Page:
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A. Diversity only:In diversity cases, but not in federal question cases, plaintiff must satisfy an "amount in controversy" requirement. In all diversity cases, the amount in controversy must exceed $75,000. [114]

1. Interest not included:The $75,000 figure does not include interest or court costs.

B. Standard of proof:The party seeking to invoke federal diversity jurisdiction does not have to prove that the amount in controversy exceeds $75,000. All she has to show is that there is some possibility that that much is in question. [115]

1. "Legal certainty" test:To put it another way, the claim cannot be dismissed for failing to meet the $75,000 requirement unless it appears to a legal certainty that the claim is really for less than the jurisdictional amount. [St. Paul Mercury Indemnity Co. v. Red Cab]

2. Eventual recovery irrelevant:The fact that P eventually recovers far less than the jurisdictional amount does not by itself render the verdict subject to reversal and dismissal on appeal for lack of jurisdiction.

a. Discretion to deny costs:But the federal court has discretion to deny costs to P, and even to impose costs on him, if he recovers less than $75,000.

28 U.S.C. §1332(b).

C. Whose point of view followed:The courts are split as to which party’s point of view is to be considered in calculating the amount at stake. Most courts hold that the controversy must be worth $75,000 to the plaintiff in order to satisfy the jurisdictional amount. [115]

D. Aggregation of claims:In multi-plaintiff or multi-claim litigation, you must understand the rules governing when aggregation of claims is permissible for meeting the jurisdictional amount: [116 - 118]

1. Aggregation by single plaintiff:If a single plaintiff has a claim in excess of $75,000, he may add to it any other claim of his against the same defendant, even though these other claims are for less than the jurisdictional amount. This is done by the doctrine of supplemental jurisdiction. [116]

a. No claim exceeds $75,000:Even if a plaintiff does not have any single claim worth more than $75,000, he may add together all of his claims against a single defendant. So long as these claims against a single defendant total more than $75,000, the amount in controversy requirement is satisfied.

b. Additional defendants:But a plaintiff who has aggregated his claim against a particular defendant, usually may not join claims against other defendants for less than the jurisdictional amount.

Example: P has two claims, each for $40,000, against D1. P will be deemed to meet the amount in controversy requirement as to these claims, because they aggregate more than $75,000. But if P tries to bring D2 into the lawsuit, and has a single claim worth $40,000 against D2, most courts will not allow this claim, because P’s total claims against D2 do not exceed $75,000, and the doctrine of supplemental jurisdiction does not apply.

2. Aggregation by multiple plaintiffs:[116 - 118]


At least one plaintiff meets amount:
If one plaintiff meets the jurisdictional amount, it’s not completely clear whether the other plaintiffs may join their related claims against that same defendant. The plaintiffs may probably use the doctrine of "supplemental jurisdiction" so as to enable the low-amount plaintiffs to join their claims together with the high-amount plaintiff.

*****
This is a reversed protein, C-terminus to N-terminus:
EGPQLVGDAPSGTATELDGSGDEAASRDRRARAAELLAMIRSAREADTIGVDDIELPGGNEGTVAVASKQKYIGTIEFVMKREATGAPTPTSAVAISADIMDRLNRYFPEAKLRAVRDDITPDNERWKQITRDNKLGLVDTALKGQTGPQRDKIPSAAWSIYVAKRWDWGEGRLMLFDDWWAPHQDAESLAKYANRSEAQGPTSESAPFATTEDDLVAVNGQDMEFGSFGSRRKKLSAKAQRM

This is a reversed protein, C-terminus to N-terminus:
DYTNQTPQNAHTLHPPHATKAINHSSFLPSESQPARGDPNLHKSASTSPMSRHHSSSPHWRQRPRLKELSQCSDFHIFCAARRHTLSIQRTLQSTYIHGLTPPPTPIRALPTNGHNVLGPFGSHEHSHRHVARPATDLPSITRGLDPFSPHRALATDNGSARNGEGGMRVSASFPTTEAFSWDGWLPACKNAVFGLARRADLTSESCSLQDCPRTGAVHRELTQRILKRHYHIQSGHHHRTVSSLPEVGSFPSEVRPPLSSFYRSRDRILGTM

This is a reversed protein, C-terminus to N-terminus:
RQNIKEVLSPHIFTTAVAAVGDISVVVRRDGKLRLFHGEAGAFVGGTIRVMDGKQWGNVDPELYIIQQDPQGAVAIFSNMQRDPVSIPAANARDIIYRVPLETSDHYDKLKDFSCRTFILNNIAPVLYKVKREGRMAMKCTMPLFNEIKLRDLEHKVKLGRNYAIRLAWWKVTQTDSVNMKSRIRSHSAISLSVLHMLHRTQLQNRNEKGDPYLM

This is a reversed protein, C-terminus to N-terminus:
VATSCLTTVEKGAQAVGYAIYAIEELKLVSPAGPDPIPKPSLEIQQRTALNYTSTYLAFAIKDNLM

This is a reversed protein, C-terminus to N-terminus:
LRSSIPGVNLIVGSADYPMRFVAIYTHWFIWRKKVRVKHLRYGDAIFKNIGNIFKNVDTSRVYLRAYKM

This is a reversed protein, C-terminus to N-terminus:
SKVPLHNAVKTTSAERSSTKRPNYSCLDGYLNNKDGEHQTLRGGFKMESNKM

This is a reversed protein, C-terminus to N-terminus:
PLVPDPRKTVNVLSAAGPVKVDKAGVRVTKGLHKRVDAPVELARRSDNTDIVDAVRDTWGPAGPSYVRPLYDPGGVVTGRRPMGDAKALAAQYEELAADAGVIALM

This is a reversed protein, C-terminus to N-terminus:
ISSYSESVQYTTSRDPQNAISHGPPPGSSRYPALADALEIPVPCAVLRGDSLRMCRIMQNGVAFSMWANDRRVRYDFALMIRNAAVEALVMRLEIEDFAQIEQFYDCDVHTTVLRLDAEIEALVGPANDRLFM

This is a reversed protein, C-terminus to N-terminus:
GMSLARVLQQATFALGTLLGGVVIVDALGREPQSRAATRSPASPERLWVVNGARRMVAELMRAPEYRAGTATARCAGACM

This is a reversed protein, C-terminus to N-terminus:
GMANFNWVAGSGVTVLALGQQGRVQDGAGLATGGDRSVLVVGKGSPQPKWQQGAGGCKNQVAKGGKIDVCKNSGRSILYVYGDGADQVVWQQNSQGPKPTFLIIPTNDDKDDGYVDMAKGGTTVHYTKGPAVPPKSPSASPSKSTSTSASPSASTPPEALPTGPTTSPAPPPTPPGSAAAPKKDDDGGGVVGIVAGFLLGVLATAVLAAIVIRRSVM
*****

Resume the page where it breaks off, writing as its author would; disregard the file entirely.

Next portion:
b. No single claim meets the amount:If no single plaintiff has a claim or claims meeting the jurisdictional amount, aggregation by multiple plaintiffs is not allowed. (Exception: Where two or more plaintiff unite to enforce a single title or right in which they have a common and undivided interest, aggregation is allowed.)

c. Special restrictions for class actions:In class actions, until recently there has been an especially stringent, and clear, rule: every member of the class had to satisfy the jurisdictional amount. This meant that class actions in diversity cases were rarely possible. [Zahn v. International Paper Co.] [117] Some courts, however, have recently ruled that as long as the named class representatives each have a claim in excess of $75,000, the supplemental jurisdiction doctrine applies, so that the unnamed members need not meet the jurisdictional amount. [Free v. Abbott Labs.] [117]

E. Counterclaims:[118]

1. Suit initially brought in federal court:If P sues in federal court for less than the jurisdictional amount, and D counterclaims for an amount which (either by itself or added to P’s claim) exceeds the jurisdictional amount, probably the amount in controversy requirement is not met.

2. Removal by defendant:If P originally sues in state court for less than $75,000, and D tries to remove to federal court, amount in controversy problems work out as follows:

a. Plaintiff removal:The plaintiff may never remove, even if D counterclaims against him for more than $75,000. (The removal statute simply does not apply to plaintiffs, apart from amount-in-controversy problems.)

b. Defendant removal:If the defendant counterclaims for more than $75,000, but plaintiff’s original claim was for less than $75,000, the result depends on the type of counterclaim. If D’s counterclaim was permissive (under state law), all courts agree that D may not remove. If D’s claim was compulsory under state law, courts are split about whether D may remove.

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